As simple as it sounds, an evaluation essay is the writer's opinion on the quality of an 'object' or lack thereof. The object in question could be a book, a movie, a short story, a television show, a meal in a restaurant, a recipe, a work of art, or anything else about which a person can form an opinion. Clearly, evaluation essay topics are nearly limitless. Here are five steps that writers can follow if they want to produce an essay of the highest possible quality (and ensure a good grade, of course).
Whatever you decide to evaluate, it is extremely important to set the criteria that you will be using. This enables you to evaluate fairly. Remember that evaluation essays are based on your opinion, but there needs to be some level of formality. Let's say for example, that you are going to be evaluating your experience at a restaurant. Prior to entering the establishment, you need to know by what standards you will be basing your evaluation. This can be accomplished by simply writing out your basic expectations. In this case that could be: I expect my food to be served at the proper temperature; I want my server to be polite and attentive without being intrusive or cutesy; I want the wine list to include a variety of options; I want the atmosphere in the restaurant to be fun, but quiet enough to carry on a conversation. The reason for establishing your criteria first is so that you will have a jumping off point from which to write when you are ready to begin, and that you are judging based on a fair set of criteria. Finally, if you are going to deviate from universally accepted criteria, that is fine. However, you must inform the reader that you are doing so.
One of the best ways to get a good idea of what makes a decent evaluation essay is to read an evaluation essay sample or two. Of course, it's also a great way to find out what isn't a decent evaluation essay. As you read, ask yourself a few questions. Does it seem as if the author is being fair? As the reader, do you feel as if you are being given enough information about the subject that is being reviewed? Do the writer's words read like an essay, or do you feel as if you are reading an online review? If applicable, is the writer using generally accepted standards as criteria, or does he or she appear to be using self-appointed criteria? If they are using their own criteria (which is fine), are they letting the reader know what that criteria is? Your instructor should be able to guide you to an appropriate evaluation essay example.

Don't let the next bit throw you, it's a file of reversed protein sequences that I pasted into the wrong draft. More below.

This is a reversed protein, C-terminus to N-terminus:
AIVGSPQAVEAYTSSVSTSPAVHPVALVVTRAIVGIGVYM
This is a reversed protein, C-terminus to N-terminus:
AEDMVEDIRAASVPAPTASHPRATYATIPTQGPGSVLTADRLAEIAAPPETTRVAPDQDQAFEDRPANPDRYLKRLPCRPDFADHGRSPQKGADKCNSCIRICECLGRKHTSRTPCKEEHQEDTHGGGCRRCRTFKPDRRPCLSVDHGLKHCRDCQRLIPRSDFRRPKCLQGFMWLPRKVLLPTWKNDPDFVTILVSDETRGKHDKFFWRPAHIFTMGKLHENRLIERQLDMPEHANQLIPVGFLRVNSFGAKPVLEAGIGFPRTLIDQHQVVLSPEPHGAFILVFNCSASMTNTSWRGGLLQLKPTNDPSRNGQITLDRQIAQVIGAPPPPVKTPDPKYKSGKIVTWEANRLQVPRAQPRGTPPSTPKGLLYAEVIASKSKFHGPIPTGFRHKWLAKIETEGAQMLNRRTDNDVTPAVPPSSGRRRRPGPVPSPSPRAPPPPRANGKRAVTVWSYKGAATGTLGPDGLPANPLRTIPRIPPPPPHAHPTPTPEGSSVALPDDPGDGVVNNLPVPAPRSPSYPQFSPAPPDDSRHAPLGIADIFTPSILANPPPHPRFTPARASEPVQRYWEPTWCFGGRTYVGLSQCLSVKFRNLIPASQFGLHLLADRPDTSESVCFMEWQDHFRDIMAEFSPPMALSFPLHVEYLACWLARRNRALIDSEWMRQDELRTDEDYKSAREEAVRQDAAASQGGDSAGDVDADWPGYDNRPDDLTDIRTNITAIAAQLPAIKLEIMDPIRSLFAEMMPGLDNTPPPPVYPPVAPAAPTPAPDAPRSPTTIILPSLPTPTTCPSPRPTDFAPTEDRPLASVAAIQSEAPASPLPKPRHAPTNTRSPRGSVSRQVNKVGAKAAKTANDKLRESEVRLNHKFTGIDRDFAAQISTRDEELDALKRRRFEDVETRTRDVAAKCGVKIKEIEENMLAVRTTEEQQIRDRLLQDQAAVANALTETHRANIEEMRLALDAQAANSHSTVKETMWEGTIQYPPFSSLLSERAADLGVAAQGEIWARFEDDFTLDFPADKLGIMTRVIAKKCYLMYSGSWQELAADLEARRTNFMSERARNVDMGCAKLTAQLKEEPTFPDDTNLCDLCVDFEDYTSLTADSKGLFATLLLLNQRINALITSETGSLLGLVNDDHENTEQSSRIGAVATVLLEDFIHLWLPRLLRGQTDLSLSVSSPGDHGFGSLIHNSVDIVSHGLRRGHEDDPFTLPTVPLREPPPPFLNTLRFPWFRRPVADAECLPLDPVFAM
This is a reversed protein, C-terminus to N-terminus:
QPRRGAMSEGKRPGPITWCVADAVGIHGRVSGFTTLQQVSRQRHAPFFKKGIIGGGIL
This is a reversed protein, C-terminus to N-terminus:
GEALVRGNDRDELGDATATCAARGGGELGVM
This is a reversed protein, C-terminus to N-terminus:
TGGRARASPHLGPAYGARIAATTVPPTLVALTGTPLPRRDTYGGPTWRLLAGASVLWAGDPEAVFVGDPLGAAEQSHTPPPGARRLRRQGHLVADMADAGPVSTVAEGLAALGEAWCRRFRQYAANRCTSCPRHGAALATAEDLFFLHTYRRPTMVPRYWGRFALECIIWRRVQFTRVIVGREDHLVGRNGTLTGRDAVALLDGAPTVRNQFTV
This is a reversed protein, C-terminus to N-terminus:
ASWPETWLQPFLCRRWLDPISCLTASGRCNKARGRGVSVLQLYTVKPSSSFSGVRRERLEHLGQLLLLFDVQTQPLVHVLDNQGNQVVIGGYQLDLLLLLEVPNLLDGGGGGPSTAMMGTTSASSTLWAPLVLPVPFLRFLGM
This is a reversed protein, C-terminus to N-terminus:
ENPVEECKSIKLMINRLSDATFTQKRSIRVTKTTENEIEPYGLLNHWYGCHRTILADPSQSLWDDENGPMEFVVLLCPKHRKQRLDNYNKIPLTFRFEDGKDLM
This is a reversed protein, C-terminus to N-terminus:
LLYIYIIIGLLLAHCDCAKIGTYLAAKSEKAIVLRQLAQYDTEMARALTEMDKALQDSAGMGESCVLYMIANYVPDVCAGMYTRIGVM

After you have finished reading, viewing, eating, observing, etc., it is extremely important to get as many thoughts out onto paper as quickly as possible. Write down what you like and disliked and why. Write down anything that surprised you. Write down what emotions you felt during the experience and what events during your experience were the catalysts for those emotions. As you are doing this, keep your list of predetermined criteria nearby for reference.
You have a few options when it comes time to build your outline. You can write in chronological order; you can split the outline into three parts by jotting down which elements met your criteria which elements did not, and finally which elements took you by surprise. A third way is to begin with the element that was the most disappointing and then build up to the element that was the most satisfying.
As you learn how to write an evaluation essay, please remember that there are still the usual steps to take. Make sure your writing is clear and easy to understand. Be descriptive. Check and double check for spelling and punctuation errors. Finally, allow a peer to read your rough draft and get his/her honest opinion.